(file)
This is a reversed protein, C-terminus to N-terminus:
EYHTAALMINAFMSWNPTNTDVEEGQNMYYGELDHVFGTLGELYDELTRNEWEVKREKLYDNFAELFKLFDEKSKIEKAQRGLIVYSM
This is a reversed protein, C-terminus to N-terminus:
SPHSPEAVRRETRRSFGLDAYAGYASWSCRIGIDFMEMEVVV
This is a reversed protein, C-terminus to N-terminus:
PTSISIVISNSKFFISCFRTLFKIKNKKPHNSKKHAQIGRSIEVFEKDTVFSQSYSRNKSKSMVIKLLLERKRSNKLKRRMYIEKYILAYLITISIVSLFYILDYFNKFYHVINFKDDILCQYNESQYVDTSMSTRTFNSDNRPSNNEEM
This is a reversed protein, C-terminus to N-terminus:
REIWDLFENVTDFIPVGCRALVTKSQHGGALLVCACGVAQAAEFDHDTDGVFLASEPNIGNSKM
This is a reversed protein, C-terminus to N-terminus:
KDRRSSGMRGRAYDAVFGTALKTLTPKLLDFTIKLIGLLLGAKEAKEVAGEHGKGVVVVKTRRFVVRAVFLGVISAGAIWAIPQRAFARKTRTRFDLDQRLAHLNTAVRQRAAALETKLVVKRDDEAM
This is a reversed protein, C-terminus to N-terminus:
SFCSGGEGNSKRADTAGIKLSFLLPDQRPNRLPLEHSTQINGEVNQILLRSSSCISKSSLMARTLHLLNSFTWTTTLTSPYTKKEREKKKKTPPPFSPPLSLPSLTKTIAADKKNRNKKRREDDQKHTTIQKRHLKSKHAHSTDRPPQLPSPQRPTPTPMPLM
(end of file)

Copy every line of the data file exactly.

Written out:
This is a reversed protein, C-terminus to N-terminus:
EYHTAALMINAFMSWNPTNTDVEEGQNMYYGELDHVFGTLGELYDELTRNEWEVKREKLYDNFAELFKLFDEKSKIEKAQRGLIVYSM
This is a reversed protein, C-terminus to N-terminus:
SPHSPEAVRRETRRSFGLDAYAGYASWSCRIGIDFMEMEVVV
This is a reversed protein, C-terminus to N-terminus:
PTSISIVISNSKFFISCFRTLFKIKNKKPHNSKKHAQIGRSIEVFEKDTVFSQSYSRNKSKSMVIKLLLERKRSNKLKRRMYIEKYILAYLITISIVSLFYILDYFNKFYHVINFKDDILCQYNESQYVDTSMSTRTFNSDNRPSNNEEM
This is a reversed protein, C-terminus to N-terminus:
REIWDLFENVTDFIPVGCRALVTKSQHGGALLVCACGVAQAAEFDHDTDGVFLASEPNIGNSKM
This is a reversed protein, C-terminus to N-terminus:
KDRRSSGMRGRAYDAVFGTALKTLTPKLLDFTIKLIGLLLGAKEAKEVAGEHGKGVVVVKTRRFVVRAVFLGVISAGAIWAIPQRAFARKTRTRFDLDQRLAHLNTAVRQRAAALETKLVVKRDDEAM
This is a reversed protein, C-terminus to N-terminus:
SFCSGGEGNSKRADTAGIKLSFLLPDQRPNRLPLEHSTQINGEVNQILLRSSSCISKSSLMARTLHLLNSFTWTTTLTSPYTKKEREKKKKTPPPFSPPLSLPSLTKTIAADKKNRNKKRREDDQKHTTIQKRHLKSKHAHSTDRPPQLPSPQRPTPTPMPLM